Tuesday, 8 May 2012

Clegg should demand real investment for renewing those vows

With Francois Hollande elected in France and Labour's modest triumph in the council polls, it is hardly surprising that David Cameron and Nick Clegg feel the need to renew the vows they exchanged in the shotgun wedding of 2010. But whether they should stick to the letter of the pre-nup that they signed on that fateful day is another matter. The economy desperately needs investment, and the government badly needs a sense of purpose. There are few signs that either are planned. And that reflects a failure of imagination by Nick Clegg and his improbably sidekick Danny Alexander.

The Budget was not just a disaster for the Tories, countering George Osborne's smugness with its extraordinary collection of crowd-displeasers. It was also a failure for Nick Clegg, because he failed to persuade his coalition partners that cutting the 50p tax rate at a time when the country (and Europe) has entered into a populist anti-rich rage might not be the best idea, just at the moment.

But then despite the hype there is little sign that the Liberal Democrats have gained much beyond becoming a punching bag for liberal initiatives already favoured by Cameroon reforms, such as gay marriage or even Lords reform. The Lib Dems have failed utterly to promote the sort of infrastructural investment that might move the economy from Osborne's recession into lasting growth. School building has been slashed. House building is a combination of anti-Labour spin and coalition inaction. The high speed rail will take years to materialise and Heathrow is chaotic not just because of Teresa May's passport panic, but because there is nowhere for the planes to land half the time. High speed broadband seems a distant dream, especially with BT involved.

We have seen that infrastructure can be delivered on budget and on time with the Olympic stadium. And I have no quibble with efforts to get better value for money than Labour in public building projects. But there is simply not enough action on providing the major infrastructural investment that could give the economy the kickstart it needs, boosting demand and jobs, and ensuring more people pay taxes rather than draw benefits. Rather than fighting plans for an extra £10bn cut in welfare budgets, Clegg should be seeking to cut the budget by getting people into real jobs. At present, all that's on offer is the dubious rebadging exercise known as the Youth Contract.

Within months, Europe including Germany will recognise - in part because of what's happening in France and Greece - that it needs a better balance between austerity and growth, and that investment projects are needed for the latter. The US under Barack Obama has recognised that, as has the IMF and OECD in its advice to member nations. This is not about cutting day-to-day spending, which will have to continue, though Osborne always underestimated its knock-on impact on private sector services, but about medium to long-term investments that will have a return.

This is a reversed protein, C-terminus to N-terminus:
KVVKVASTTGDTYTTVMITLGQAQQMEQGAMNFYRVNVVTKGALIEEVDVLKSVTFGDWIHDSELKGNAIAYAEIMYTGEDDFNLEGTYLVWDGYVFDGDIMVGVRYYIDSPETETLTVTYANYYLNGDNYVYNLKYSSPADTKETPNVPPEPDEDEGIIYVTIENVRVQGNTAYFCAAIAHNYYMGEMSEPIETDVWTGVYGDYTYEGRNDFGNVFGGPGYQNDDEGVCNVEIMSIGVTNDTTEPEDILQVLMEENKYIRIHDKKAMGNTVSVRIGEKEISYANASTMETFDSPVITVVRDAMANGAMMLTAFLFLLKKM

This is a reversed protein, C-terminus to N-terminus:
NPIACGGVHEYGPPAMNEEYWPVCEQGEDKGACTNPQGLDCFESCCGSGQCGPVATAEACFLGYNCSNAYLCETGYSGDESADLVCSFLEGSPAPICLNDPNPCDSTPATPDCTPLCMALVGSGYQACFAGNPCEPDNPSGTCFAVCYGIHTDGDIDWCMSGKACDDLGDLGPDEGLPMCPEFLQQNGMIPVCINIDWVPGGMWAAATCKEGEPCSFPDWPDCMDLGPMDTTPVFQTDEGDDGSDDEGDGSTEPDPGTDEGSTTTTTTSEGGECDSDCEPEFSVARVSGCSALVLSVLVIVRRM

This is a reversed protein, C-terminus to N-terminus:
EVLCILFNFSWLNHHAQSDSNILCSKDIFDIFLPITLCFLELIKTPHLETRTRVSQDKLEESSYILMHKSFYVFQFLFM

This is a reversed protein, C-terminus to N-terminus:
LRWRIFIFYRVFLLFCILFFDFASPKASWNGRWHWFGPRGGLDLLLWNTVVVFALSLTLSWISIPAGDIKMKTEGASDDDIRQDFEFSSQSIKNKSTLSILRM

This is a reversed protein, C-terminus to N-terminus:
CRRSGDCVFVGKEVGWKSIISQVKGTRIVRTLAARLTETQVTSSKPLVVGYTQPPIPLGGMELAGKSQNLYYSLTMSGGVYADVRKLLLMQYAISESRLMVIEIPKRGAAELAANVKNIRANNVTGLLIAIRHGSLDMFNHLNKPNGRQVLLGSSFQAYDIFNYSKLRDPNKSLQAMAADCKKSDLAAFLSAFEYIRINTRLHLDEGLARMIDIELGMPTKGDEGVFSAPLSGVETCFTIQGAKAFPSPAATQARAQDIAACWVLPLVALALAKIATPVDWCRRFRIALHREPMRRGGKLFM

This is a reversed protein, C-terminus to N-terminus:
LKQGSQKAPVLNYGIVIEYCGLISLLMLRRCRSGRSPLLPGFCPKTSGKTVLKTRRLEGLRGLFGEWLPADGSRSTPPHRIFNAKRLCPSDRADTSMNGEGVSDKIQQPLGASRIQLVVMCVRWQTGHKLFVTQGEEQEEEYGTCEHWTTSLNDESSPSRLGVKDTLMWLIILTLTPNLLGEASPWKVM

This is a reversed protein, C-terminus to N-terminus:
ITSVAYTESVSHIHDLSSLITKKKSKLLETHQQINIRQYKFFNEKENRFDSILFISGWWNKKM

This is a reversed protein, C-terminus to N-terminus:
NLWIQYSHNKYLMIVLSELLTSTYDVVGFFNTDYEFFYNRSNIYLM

So, rather than whining about Lords Reform, Clegg and his colleagues should force the investment issue with a real determination: new rail, schools, housing, airports. If he focused on that rather than the dubious achievements that he cites for his role in Government to date, the voters might even notice. By the same token, Labour should switch its arguments from the speed of the spending cuts to a ceaseless demand for more capital investment, with a strong critque of the government's enduring incompetence and inability to deliver. It too might find that a successful formula to consolidate and advance on Thursday's success.

1 comment:

matt said...

Keynes would, I think, back infrastructure investment, and this was a feature of Roosevelt's New Deal to drag the economy out of the Great Depression. It may well be a good idea, and I'm no fan of Osbournomics but the one reasonably strong argument he's got in his defence is that the UK has managed to stay clear of the various debt crises and it's not clear that a policy of infrastructure investment with the inevitable increase in public sector borrowing wouldn't have altered this. I suppose a massive PPI programme would have kept the borrowing off the books...